The judicial issues that have been thrown up by the Patna HC acquittals can only be resolved by the Supreme Court. President KR Narayanan had termed the Bathe massacre as a matter of national shame. What has happened now is even more shameful. There is a growing opinion that the apex court must constitute a Special Investigation Team under its own supervision and re-examine all the massacre cases in which the guilty have been let off. But the battle for justice for Bathanitola and Bathe is clearly much bigger than the question of righting a judicial wrong. It is about checking the feudal-communal marauders who have been strengthened by the politics of appeasement and impunity and now feel emboldened by such shameful judicial acquiescence. This is a battle that concerns not just the oppressed poor of Bihar but whoever cares about the future of India, a battle that we must win.
Dipankar Bhattacharya is General Secretary CPI-ML (Liberation). He tweets at Dipankar_cpiml
See Also – The Nation Did Not Want to Know about Laxmanpur Bathe and that is why Sachin Tendulkar is ‘God’
3 thoughts on “Nobody Killed the 58 People Who Died in Laxmanpur Bathe on 1 December 1997: Dipankar Bhattacharya”
How come no discussion on such an important issue and that too on kafila? just curious.
Ray, at least you could have started a discussion. You know it takes at least two sides to start a discussion and on some issues, at least among Kafila readers, there might not be any thing to disagree with. And the Hindu right trolls do not find it worth their while to talk of matters like Laxmanpur Bathe – (needless to say, we do not count them as kafila readers):)
Sir, how do the lower classes/castes especially people belonging to lower castes hope for Justice when Judiciary itself comes up with biased judgements. Be it the massacre that the author is talking about, or in the Bathani Tola or in Khairlanji or the countless rapes, discriminations that take place against them.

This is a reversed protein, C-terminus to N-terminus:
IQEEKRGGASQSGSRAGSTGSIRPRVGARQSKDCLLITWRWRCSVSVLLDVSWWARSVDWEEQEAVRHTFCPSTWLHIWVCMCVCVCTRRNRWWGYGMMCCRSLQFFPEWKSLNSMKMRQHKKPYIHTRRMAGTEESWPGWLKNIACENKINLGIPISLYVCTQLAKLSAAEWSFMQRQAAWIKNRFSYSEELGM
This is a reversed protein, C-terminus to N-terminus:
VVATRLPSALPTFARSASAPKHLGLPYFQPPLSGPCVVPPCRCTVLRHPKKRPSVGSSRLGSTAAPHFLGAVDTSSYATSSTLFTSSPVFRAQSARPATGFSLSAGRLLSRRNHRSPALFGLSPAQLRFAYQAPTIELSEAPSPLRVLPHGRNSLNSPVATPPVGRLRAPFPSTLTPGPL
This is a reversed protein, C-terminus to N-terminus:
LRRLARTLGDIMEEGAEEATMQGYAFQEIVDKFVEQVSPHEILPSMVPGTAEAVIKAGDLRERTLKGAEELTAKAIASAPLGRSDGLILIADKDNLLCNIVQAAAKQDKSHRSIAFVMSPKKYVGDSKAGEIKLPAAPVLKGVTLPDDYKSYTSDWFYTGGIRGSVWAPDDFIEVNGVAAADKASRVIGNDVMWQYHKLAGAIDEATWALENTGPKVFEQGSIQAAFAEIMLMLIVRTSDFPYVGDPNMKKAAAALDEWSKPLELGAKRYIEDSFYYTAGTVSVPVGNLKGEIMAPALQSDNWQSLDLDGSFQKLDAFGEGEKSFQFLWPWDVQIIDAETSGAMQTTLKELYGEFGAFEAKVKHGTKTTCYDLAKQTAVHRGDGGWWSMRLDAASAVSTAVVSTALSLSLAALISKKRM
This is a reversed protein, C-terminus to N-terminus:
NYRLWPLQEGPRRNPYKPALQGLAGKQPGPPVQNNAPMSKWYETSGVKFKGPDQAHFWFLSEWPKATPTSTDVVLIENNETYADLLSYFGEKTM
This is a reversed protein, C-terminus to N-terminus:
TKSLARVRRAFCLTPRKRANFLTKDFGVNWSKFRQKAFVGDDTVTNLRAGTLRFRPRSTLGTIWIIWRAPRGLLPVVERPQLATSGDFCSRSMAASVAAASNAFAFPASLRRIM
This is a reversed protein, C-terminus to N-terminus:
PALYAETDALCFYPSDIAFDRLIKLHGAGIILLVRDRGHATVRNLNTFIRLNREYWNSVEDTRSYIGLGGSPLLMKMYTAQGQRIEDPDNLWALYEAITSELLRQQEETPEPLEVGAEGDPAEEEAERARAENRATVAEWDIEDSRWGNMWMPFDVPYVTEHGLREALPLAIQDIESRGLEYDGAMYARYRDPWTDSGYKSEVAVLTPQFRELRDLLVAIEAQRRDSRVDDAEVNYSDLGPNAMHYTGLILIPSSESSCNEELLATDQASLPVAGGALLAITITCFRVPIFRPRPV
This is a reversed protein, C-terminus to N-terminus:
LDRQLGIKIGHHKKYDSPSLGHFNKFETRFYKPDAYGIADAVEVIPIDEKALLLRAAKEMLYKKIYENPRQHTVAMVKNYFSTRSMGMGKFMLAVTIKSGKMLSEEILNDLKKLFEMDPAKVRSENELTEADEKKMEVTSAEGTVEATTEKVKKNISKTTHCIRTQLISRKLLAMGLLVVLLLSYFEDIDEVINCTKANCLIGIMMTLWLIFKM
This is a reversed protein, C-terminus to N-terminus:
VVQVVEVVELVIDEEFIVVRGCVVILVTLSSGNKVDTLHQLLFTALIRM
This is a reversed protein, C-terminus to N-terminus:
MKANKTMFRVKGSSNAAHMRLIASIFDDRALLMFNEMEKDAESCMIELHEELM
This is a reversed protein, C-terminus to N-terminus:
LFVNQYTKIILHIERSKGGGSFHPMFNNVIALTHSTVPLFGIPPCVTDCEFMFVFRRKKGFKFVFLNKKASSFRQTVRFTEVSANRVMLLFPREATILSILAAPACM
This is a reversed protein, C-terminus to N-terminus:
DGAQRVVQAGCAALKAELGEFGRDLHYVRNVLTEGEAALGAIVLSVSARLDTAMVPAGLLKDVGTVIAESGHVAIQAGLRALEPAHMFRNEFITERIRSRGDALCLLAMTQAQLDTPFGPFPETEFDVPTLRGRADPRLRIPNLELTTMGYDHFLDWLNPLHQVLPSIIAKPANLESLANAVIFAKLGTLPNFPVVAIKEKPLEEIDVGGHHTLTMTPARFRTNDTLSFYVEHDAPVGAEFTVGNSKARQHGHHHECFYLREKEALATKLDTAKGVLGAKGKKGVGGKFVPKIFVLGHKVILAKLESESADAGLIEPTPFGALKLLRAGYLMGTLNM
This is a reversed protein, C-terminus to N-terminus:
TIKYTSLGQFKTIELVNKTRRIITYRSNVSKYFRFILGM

One would think at least Judiciary in India is not bound by caste and class categories but sadly that does not seems to be the case. What is surprising even more is that of the 26 people convicted 16 were given death sentence by the lower court earlier.
Does this mean that as we go up in the administrative level be it in the field of judiciary, executive or legislature the question of caste becomes even more serious in nature and in practice? if this is so then what is the meaning of getting standard education in India? becoming a Judge? studying Justice? are these just illusions then? if this is so then reservation should also be given in terms promotion to the lower castes so that they also become the power holders?
In these cases one should have at least one judge belonging to the lower caste so there is balance in the judgement delivered. historically as well as in the present times i do not see any major influence of judiciary to the Dalits in specific and lower classes in general in getting the justice they deserve.
If patna high court has acquitted all the convicts giving them the so called benefit of doubt it also should tell public who actually massacred the 58 dalits as rightly put by Subhas chandra pattanayak. Is it right to say then that in terms of Judiciary justice has been decaying in India?
All these cases, chargesheets, Judgements against and for Dalits, the minimal presence of the lower castes in Judiciary etc since independence bring back only a simple question What is justice in India?